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Sunday, July 22, 2018

Jet Offense

Who’s at QB first?
This is the most glaring question facing the green and white for this year and years to come. Mike Maccagnan can be criticized for a lot of things but putting the Jets in the situation they have at quarterback is not one of them. Sure you can argue that the Jets gave up way too much moving up from 6 to 3 in the draft. And yea it looks like a kind of logjam there with Josh McCown, Sam Darnold and Teddy Bridgewater. And with Teddy Bridgewater playing the way he did during mini camp only confuses the situation more. I’m not sold that Bridgewater is game ready. Viking coach Mike Zimmer is as smart they come so if there was the slightest chance he thought Bridgewater could make it back, I don’t think the Vikings would have let him go. With that said if he did make a full recovery, it is the Jets gain. Offensive coordinator Jeremy Bates does not seem shy about starting Sam Darnold from day one. My heart loves the idea but something in my head keeps telling me to have a little bit of patience. We have to find out how the offensive line will play. Unless Darnold lights em up a la Dan Marino, I would sit him and have October 14th against the Colts at home circled as the date to start Sam Darnold. I’m not sure how the Jets will handle the pecking order as to who dresses for each game, but for the first time in a while the quarterback position, though not completely settled, is not like waiting for a solar eclipse to happen.

Offensive Line
I was surprised as many Jet fans that an offensive lineman was not drafted in 2018. Of the Jets 6 players picked in the draft, not including tight ends (TE Chris Herndon picked in 4th round) the Jets did not address their offensive line situation. In 2017 the Jets were 28th in offense in the league giving up 47 sacks during the season. And sometimes (old time Jet fans have lived with this) the sacks were at the worst times. Entering camp the Jets offensive line has the usual suspects: Kelvin Beachum, James Carpenter, Brian Winters, Brandon Shell. Spencer Long is a good free agent signing at center. He is healing from some surgery but will be ready to go and he will be a major improvement over Wesley Johnson. Keep in mind that Johnson was ranked as the 36th best center in the NFL and there are only 32 teams. The Jets do have some depth with Brent Qval, Ben Ijalana and Jonotthan Harrison. Keep an eye on Jets undrafted rookie Austin Golson from Auburn. He played all 5 offensive line positions last year for Auburn and his college coach insists this hurt his draft status but said he was so valuable to the team they had to keep moving him to fill holes. Former Patriot Antonio Garcia is coming off major injury. If he makes the team, he will make some noise. Questions loom with this bunch such as which Brian Winters will we see? The solid guard or the penalty machine? Will Brandon Shell continue to improve? Can James Carpenter (still only 29) play like he did his first two years with the Jets? These will be answered only on the playing field. Offensive coordinator Jeremy Bates has been given subtle hints that he really likes this group. Only playing time will tell. And if the OL is playing bad, this will hinder the development and maybe even getting Sam Darnold on the field. Look for improvement but also look for the Jets to upgrade the offensive line for 2019.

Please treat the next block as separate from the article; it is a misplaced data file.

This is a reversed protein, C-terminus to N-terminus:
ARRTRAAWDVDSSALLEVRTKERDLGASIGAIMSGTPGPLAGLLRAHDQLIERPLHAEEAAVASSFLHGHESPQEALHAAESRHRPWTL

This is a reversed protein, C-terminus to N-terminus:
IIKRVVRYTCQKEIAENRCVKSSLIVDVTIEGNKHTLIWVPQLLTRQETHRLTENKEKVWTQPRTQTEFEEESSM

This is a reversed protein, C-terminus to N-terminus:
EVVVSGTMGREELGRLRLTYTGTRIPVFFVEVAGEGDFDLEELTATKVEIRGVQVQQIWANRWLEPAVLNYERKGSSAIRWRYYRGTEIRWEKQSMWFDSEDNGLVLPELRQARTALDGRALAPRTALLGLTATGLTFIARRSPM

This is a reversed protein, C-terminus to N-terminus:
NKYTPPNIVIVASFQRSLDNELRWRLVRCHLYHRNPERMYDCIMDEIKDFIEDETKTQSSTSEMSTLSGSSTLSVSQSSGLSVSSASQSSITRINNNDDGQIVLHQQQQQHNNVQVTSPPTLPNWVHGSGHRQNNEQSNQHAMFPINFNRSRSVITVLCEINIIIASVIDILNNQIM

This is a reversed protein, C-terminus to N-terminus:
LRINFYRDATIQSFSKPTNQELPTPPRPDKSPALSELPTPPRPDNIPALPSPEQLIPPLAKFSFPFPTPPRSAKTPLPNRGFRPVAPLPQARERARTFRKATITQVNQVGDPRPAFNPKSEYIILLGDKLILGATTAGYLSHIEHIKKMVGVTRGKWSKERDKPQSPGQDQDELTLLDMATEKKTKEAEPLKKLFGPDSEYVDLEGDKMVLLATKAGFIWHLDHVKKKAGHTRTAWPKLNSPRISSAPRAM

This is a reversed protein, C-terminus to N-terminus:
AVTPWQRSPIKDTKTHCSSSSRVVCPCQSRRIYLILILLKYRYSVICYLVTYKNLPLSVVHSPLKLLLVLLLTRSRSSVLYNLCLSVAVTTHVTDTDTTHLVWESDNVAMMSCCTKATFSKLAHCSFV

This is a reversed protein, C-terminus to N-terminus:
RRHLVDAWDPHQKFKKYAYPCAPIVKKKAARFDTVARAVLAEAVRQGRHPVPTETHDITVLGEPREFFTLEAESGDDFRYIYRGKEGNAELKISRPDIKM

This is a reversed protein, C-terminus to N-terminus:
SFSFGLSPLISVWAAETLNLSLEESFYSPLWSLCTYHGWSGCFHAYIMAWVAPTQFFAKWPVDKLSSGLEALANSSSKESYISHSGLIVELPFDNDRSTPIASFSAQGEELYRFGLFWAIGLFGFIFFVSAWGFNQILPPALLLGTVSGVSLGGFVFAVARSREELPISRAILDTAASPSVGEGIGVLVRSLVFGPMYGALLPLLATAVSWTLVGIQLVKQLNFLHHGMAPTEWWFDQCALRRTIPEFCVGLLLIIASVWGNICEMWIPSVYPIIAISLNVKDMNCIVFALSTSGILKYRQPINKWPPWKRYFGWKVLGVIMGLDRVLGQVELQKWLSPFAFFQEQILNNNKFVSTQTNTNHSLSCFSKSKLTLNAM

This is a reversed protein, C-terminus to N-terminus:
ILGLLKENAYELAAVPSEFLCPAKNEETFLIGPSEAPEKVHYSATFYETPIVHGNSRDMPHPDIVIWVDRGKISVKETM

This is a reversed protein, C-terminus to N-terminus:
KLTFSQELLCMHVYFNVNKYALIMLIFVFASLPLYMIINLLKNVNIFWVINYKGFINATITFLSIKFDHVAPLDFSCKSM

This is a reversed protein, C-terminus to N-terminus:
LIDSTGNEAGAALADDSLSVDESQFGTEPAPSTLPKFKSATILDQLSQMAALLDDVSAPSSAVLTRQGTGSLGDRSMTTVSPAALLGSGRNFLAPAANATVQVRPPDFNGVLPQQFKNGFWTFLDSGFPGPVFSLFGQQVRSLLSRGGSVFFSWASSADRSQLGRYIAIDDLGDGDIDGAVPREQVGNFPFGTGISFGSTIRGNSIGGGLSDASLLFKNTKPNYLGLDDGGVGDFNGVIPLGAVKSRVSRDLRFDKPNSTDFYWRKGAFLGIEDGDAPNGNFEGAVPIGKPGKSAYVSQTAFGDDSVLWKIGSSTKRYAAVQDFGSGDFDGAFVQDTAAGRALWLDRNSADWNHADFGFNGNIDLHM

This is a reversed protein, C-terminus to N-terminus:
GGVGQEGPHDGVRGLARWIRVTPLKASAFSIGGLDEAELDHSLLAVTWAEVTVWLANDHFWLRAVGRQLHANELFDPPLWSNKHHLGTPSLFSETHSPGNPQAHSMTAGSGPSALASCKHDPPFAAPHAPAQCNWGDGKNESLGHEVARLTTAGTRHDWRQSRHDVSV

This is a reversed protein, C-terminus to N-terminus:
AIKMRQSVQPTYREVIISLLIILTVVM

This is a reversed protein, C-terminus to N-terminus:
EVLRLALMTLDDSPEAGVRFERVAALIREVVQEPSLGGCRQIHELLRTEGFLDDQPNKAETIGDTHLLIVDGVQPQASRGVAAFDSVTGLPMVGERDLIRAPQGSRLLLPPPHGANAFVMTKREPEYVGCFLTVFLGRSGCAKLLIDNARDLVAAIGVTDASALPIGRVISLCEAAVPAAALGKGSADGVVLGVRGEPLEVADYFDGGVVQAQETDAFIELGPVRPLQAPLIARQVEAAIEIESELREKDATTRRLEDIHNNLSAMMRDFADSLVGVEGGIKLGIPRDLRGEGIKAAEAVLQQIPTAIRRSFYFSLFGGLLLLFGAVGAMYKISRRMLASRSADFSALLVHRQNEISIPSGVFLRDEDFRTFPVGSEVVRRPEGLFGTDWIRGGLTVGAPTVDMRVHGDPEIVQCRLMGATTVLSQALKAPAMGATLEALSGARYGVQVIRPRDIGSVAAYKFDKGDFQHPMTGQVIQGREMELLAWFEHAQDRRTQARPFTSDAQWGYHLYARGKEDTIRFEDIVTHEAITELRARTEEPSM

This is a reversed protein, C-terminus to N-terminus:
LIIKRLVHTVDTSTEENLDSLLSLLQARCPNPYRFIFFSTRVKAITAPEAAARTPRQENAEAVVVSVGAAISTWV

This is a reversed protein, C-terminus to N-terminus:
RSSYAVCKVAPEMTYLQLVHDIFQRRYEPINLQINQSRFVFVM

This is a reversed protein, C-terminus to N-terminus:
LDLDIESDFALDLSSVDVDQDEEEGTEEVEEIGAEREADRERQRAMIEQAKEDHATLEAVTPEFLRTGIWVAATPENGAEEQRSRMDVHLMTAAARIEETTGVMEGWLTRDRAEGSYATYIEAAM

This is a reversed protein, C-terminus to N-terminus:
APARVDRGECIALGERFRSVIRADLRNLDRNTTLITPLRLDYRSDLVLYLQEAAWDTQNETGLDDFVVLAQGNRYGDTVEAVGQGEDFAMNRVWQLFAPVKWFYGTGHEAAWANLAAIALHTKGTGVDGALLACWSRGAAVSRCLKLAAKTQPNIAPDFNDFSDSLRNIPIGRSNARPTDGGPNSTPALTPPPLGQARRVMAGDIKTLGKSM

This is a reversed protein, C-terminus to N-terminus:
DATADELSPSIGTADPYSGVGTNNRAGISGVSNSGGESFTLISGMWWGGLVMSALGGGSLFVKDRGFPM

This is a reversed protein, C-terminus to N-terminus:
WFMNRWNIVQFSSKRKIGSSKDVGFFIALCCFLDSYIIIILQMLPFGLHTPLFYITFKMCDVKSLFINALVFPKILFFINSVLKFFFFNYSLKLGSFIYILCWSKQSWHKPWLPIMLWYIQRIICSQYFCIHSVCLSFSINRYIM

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Tight Ends
In 2011 Jets tight end Dustin Keller had 65 receptions for 815 yards 5 TDs with an average of 12.5 yards per catch. It may be me but this seems like it was decades ago when it was only 6 seasons ago. Talk about appreciating what you have at the time. I know that Austin Seferian-Jenkins was a formidable player but if you look closely at his stats for his 50 receptions he averaged only 7.1 yards per catch. Just looking inside the AFC east the Dolphins Julius Thomas averaged 9.5 yards per reception, the Bills Charles Clay 11.4 and fairly or unfairly the Patriots Rob Gronkowski averaged 15.7 yards per reception. Needless to say the Jets tight end position has been incredibly unproductive for too many years. True a lot of it has to do with the Jets unstable quarterback situation but moving forward the Jets need more production from the tight end position. If the Jets quarterback situation is mystery number one then the tight end situation is a close second. Right now the names listed as tight end candidates are: Jordan Leggett, Chris Herndon, Clive Walford, Eric Tomlinson, Neal Sterling and Bucky Hodges. All Jet fans are still waiting for Jordan Leggett to take his first snap in an NFL regular season game. Very good things have been said about 4th round draft pick Chris Herndon but he is one of the Jets that unfortunately is being charged with DUI for going 100 MPH on route 80 in New Jersey at 4:45am. If he can run as fast as he drives and has good hands then the Jets may have something. The other names do not jump off the page or put any type of fear into the opponent’s defensive coordinators. One player I liked was Neal Sterling who seemed to be in the right place at the right time on the field for the little playing time this New Jersey native by way of Monmouth College got. Keep an eye on him. One of these names has got to step up. If Jeremy Bates and the Jets are going to develop Sam Darnold they have to get it right at the offensive line and the skill positions to put in him the best position to succeed.